Overdose rates were higher among non-Hispanic whites and American Indians or Alaskan Natives.8

Men are more likely to die from prescription opioid overdose, but the gap between men and women is decreasing.8

Because of its cheaper price, heroin has become the drug of choice for many who are addicted to opioid pain relievers. Approximately three out of four new heroin users misused prescription opioids prior to using heroin.9

More than half (53 percent) of prescription opioid users got their last painkillers from a friend or relative, with 40.4 percent paying nothing for the pills.1

The use of these drugs can start as just therapeutic, or pain relief. But it doesn’t end there.

This overuse creates a dependency. When prescriptions are outrun, users seek out designer street drugs. Often times prescriptions are bought illegally from others.

Many celebrities have been tied to overdoses related to opioids.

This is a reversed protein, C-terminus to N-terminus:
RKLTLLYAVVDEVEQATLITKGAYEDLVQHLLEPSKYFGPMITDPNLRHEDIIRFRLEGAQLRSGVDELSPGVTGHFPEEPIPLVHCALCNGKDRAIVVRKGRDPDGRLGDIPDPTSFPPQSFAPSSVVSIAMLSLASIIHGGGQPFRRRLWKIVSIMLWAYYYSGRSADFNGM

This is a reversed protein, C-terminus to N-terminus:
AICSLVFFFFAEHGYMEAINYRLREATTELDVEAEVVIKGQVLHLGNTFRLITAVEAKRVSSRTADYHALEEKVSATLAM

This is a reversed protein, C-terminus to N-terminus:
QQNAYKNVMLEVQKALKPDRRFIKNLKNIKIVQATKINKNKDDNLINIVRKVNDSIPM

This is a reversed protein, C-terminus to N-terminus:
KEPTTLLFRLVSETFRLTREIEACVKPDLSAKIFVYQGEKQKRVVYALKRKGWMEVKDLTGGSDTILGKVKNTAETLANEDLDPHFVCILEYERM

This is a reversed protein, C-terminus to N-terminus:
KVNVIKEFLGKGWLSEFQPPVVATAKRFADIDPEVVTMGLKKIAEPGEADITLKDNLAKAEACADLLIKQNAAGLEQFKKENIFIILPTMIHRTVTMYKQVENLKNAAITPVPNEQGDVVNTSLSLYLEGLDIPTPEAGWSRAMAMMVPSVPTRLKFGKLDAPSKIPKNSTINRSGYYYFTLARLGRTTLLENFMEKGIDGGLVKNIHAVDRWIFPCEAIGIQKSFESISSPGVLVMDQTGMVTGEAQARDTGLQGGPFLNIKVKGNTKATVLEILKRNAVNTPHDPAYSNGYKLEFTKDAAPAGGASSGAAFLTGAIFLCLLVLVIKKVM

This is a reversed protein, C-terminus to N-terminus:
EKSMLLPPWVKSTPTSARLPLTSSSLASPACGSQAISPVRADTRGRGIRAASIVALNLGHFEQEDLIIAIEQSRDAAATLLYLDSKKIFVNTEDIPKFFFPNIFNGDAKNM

Some of them include Prince, Elvis,  Heath Ledger, Philip Seymour Hoffman, and so many more…

More than 72,000 Americans died from drug overdoses in 2017.

What Can Be Done?

This is a horrifying truth, isn’t it?

These numbers are truly heartbreaking. And the issue isn’t being faced with efficiency.

As a parent, one of the best ways that we can stay ahead of the opioid epidemic is to be proactive.

Educate yourself on prescription drugs, not just street drugs. Know all the different forms of drugs. Know all the different ways they can be used.

As Eric says in the interview with ABC4, it can be very effective to have certain at-home drug tests on hand.

Talk with your kids about using them. Show them the truth.

There are a variety of drugs being created today. They are readily available for anyone who has the resources to find them.

Designer street drugs can be very tricky to deal with. Many people market them as supplements, cannabinoids, painkillers or medicine.

These substances are not regulated well. And they certainly are not safe to take in any form, prescription or street. .

The best way to combat the epidemic of opioid overdoses is to educate ourselves.